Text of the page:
• if they managed all 12 repetitions and feel that they could easily have performed at least 4 or 5 more, increase their weight on the next set, attempting to find a weight that they can just reach 12 reps with (I usually recommend increasing weights by no more than 10% at a time; of course, depending on the dumbbell options available to you, this may not be possible).
  • if they were only able to perform 8 good form repetitions, stick with the same weight until they’re consistently reaching the upper value of the repetition range (12 reps) for the required number of sets
  • if they managed fewer than 8 good form repetitions, lower their weight on the next set, again attempting to find a weight that they can just reach 12 reps with

Note that this is a bit of an iterative process. Sometimes it will take you several sets (and more than one workout) to determine your current ‘best’ weight for an exercise.

Think of this period of figuring things out as additional preparation time. You’re teaching your body how to properly perform the exercise and learning how to listen to any messages it’s sending you about joint mobility, range of motion, bilateral asymmetry and weakness.

After several workouts, you’ll probably notice that you’re able to perform more repetitions with the weights you’ve chosen. That’s great! A sure sign that you’re getting stronger. And an indication that you need to progress your workouts.

Rather than simply performing more repetitions with the same weight (remember the number of repetitions you perform is specific to your goals), try increasing your load.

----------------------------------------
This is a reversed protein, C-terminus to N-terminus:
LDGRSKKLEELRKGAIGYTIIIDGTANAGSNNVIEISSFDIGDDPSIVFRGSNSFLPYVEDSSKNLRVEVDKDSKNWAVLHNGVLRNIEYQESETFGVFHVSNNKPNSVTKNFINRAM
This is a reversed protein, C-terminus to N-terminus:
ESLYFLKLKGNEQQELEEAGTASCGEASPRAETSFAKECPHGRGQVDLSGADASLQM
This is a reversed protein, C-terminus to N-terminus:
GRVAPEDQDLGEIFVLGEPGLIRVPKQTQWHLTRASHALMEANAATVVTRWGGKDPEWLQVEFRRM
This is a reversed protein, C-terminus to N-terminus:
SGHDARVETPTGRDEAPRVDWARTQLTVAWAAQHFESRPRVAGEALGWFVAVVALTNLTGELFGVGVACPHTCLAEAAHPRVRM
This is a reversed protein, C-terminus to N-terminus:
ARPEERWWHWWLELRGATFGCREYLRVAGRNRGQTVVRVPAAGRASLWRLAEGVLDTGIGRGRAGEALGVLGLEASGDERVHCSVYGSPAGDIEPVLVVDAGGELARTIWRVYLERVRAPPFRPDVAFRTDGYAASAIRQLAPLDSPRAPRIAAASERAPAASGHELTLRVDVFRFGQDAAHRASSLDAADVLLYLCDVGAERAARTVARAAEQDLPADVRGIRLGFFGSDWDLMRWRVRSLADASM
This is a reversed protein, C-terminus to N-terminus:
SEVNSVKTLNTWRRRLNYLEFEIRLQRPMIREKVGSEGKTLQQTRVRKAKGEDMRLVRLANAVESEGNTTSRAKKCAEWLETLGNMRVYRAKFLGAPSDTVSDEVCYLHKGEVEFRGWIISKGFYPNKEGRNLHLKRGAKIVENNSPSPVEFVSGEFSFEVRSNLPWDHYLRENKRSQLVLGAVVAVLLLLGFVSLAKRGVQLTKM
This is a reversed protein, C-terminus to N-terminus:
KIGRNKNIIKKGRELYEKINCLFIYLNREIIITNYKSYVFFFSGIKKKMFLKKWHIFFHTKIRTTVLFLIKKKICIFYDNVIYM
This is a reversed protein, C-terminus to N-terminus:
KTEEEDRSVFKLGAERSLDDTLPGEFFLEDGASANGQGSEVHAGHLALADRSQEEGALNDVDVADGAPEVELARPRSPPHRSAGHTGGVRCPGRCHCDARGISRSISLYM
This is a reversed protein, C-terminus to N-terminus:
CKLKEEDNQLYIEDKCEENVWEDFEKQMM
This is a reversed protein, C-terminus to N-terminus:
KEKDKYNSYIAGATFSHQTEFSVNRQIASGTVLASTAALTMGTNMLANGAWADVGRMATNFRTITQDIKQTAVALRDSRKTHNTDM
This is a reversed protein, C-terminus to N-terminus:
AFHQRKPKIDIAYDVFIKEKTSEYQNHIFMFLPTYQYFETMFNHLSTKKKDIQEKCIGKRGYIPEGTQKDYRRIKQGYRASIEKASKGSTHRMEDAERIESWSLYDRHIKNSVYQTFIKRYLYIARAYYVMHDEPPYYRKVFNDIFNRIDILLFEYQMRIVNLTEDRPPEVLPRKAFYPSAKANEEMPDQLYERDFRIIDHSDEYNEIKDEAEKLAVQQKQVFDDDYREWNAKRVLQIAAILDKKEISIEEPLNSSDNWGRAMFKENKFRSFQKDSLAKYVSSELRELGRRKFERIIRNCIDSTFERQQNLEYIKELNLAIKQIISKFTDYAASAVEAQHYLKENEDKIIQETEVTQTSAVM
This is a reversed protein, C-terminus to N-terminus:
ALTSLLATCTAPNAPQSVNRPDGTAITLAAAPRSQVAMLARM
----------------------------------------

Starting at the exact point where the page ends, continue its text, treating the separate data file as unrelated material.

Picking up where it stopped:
You may find that the new, heavier weight only allows you to complete 6 or 8 or 10 good form repetitions.

That’s okay. Continue with this weight until you can again, perform 12 reps (or the upper limit of your prescribed rep range) for the required number of sets.

A couple of caveats:
  • DON’T try to increase weights on every exercise in your workout at once. That’s a recipe for exhaustion and injury! I typically try to progress 1 to 3 exercises per workout. Some weeks I’m more successful than others.
  • DON’T sacrifice form for reps. Doing extra repetitions with poor form will only slow your progress.
  • DON’T expect gains to be linear. Sometimes a big weight increase will be followed by a month-long plateau. And holidays and illness will frequently force you to return to a lower weight than you’d been lifting previously.
  • DO view lifting heavier as a good thing. Increasing muscle mass and functional strength are important contributors to overall health and aging well!

This post evolved from a recent Periscope broadcast of mine. Click on the image below to watch it where it’s been saved on Katch.me.

How much weight should I be lifting?

Never heard of Periscope? It’s a new social media platform that allows me to interact, in real-time, via video with my followers and clients. My show, “Fit Tips for Midlife Chicks” broadcasts live on M/W/F at 1:30 pm Pacific Time.

To catch the next episode all you need to do is:

  • download the Periscope app on your smartphone
  • log in with your Twitter handle
  • find and follow me @fitknitchick_1
  • open the app M/W/F at 1:30 pm PT and click on the link to my show

Which exercises have you progressed your weights on lately?


The “All you need is a bench (and your smartphone)” Workout